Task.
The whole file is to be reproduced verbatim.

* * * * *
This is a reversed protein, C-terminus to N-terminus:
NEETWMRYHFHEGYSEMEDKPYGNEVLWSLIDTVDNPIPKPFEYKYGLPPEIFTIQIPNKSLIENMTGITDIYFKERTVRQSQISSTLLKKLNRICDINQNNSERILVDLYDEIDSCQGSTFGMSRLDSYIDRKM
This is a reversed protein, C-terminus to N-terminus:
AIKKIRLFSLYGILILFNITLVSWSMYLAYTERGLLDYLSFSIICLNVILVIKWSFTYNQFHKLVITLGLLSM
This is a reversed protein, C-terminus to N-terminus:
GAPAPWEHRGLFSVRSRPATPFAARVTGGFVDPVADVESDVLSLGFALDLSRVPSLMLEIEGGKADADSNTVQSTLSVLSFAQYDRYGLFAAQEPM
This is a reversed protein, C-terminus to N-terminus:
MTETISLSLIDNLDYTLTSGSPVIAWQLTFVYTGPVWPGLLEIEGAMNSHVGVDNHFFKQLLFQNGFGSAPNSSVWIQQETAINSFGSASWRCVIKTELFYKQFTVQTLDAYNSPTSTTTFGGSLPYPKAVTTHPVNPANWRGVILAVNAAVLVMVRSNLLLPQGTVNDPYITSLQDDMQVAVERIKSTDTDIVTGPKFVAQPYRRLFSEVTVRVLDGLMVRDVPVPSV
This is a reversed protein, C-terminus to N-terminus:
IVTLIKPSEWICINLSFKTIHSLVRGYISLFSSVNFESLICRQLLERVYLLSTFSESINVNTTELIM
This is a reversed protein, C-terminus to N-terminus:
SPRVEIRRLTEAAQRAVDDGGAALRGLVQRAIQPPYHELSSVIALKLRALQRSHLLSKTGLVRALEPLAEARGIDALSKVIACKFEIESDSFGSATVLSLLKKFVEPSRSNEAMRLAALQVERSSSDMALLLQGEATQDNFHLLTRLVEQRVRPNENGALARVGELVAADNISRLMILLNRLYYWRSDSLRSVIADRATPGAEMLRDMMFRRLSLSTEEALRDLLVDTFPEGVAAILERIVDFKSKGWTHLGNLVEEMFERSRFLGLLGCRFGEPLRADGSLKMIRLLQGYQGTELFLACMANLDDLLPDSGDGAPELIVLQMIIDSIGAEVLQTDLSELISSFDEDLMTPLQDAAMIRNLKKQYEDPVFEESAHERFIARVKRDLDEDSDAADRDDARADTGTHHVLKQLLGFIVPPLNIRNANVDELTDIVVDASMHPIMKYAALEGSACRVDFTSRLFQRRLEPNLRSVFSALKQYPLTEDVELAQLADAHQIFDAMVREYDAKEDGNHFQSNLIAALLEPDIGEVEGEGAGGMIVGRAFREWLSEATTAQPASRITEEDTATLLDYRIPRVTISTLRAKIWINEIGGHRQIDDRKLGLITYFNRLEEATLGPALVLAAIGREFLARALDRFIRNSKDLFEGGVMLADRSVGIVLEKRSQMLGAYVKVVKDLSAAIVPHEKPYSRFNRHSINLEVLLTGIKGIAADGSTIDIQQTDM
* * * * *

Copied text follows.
This is a reversed protein, C-terminus to N-terminus:
NEETWMRYHFHEGYSEMEDKPYGNEVLWSLIDTVDNPIPKPFEYKYGLPPEIFTIQIPNKSLIENMTGITDIYFKERTVRQSQISSTLLKKLNRICDINQNNSERILVDLYDEIDSCQGSTFGMSRLDSYIDRKM
This is a reversed protein, C-terminus to N-terminus:
AIKKIRLFSLYGILILFNITLVSWSMYLAYTERGLLDYLSFSIICLNVILVIKWSFTYNQFHKLVITLGLLSM
This is a reversed protein, C-terminus to N-terminus:
GAPAPWEHRGLFSVRSRPATPFAARVTGGFVDPVADVESDVLSLGFALDLSRVPSLMLEIEGGKADADSNTVQSTLSVLSFAQYDRYGLFAAQEPM
This is a reversed protein, C-terminus to N-terminus:
MTETISLSLIDNLDYTLTSGSPVIAWQLTFVYTGPVWPGLLEIEGAMNSHVGVDNHFFKQLLFQNGFGSAPNSSVWIQQETAINSFGSASWRCVIKTELFYKQFTVQTLDAYNSPTSTTTFGGSLPYPKAVTTHPVNPANWRGVILAVNAAVLVMVRSNLLLPQGTVNDPYITSLQDDMQVAVERIKSTDTDIVTGPKFVAQPYRRLFSEVTVRVLDGLMVRDVPVPSV
This is a reversed protein, C-terminus to N-terminus:
IVTLIKPSEWICINLSFKTIHSLVRGYISLFSSVNFESLICRQLLERVYLLSTFSESINVNTTELIM
This is a reversed protein, C-terminus to N-terminus:
SPRVEIRRLTEAAQRAVDDGGAALRGLVQRAIQPPYHELSSVIALKLRALQRSHLLSKTGLVRALEPLAEARGIDALSKVIACKFEIESDSFGSATVLSLLKKFVEPSRSNEAMRLAALQVERSSSDMALLLQGEATQDNFHLLTRLVEQRVRPNENGALARVGELVAADNISRLMILLNRLYYWRSDSLRSVIADRATPGAEMLRDMMFRRLSLSTEEALRDLLVDTFPEGVAAILERIVDFKSKGWTHLGNLVEEMFERSRFLGLLGCRFGEPLRADGSLKMIRLLQGYQGTELFLACMANLDDLLPDSGDGAPELIVLQMIIDSIGAEVLQTDLSELISSFDEDLMTPLQDAAMIRNLKKQYEDPVFEESAHERFIARVKRDLDEDSDAADRDDARADTGTHHVLKQLLGFIVPPLNIRNANVDELTDIVVDASMHPIMKYAALEGSACRVDFTSRLFQRRLEPNLRSVFSALKQYPLTEDVELAQLADAHQIFDAMVREYDAKEDGNHFQSNLIAALLEPDIGEVEGEGAGGMIVGRAFREWLSEATTAQPASRITEEDTATLLDYRIPRVTISTLRAKIWINEIGGHRQIDDRKLGLITYFNRLEEATLGPALVLAAIGREFLARALDRFIRNSKDLFEGGVMLADRSVGIVLEKRSQMLGAYVKVVKDLSAAIVPHEKPYSRFNRHSINLEVLLTGIKGIAADGSTIDIQQTDM